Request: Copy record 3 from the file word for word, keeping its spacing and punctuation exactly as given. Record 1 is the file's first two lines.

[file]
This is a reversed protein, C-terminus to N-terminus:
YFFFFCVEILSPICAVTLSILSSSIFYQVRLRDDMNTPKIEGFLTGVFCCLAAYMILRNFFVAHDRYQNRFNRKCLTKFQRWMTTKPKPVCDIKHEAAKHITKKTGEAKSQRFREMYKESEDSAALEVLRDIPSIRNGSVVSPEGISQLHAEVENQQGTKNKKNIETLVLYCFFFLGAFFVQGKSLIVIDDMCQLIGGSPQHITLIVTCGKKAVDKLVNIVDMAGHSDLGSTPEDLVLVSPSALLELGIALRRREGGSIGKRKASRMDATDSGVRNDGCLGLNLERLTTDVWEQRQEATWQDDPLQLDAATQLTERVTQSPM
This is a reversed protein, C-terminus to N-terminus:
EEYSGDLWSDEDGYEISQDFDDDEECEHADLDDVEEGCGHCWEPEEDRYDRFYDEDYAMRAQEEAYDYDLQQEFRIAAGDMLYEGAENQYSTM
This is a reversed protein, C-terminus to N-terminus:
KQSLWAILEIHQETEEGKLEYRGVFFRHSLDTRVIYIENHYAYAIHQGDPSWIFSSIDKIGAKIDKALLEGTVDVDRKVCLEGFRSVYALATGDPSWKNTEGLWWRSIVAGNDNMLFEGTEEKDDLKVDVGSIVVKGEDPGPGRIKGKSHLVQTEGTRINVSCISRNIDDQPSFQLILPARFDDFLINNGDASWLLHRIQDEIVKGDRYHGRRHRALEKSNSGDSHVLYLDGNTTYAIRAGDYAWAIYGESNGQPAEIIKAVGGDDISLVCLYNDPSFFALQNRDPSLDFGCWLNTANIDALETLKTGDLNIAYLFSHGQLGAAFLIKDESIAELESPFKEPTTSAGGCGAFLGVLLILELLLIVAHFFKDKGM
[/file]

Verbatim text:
This is a reversed protein, C-terminus to N-terminus:
KQSLWAILEIHQETEEGKLEYRGVFFRHSLDTRVIYIENHYAYAIHQGDPSWIFSSIDKIGAKIDKALLEGTVDVDRKVCLEGFRSVYALATGDPSWKNTEGLWWRSIVAGNDNMLFEGTEEKDDLKVDVGSIVVKGEDPGPGRIKGKSHLVQTEGTRINVSCISRNIDDQPSFQLILPARFDDFLINNGDASWLLHRIQDEIVKGDRYHGRRHRALEKSNSGDSHVLYLDGNTTYAIRAGDYAWAIYGESNGQPAEIIKAVGGDDISLVCLYNDPSFFALQNRDPSLDFGCWLNTANIDALETLKTGDLNIAYLFSHGQLGAAFLIKDESIAELESPFKEPTTSAGGCGAFLGVLLILELLLIVAHFFKDKGM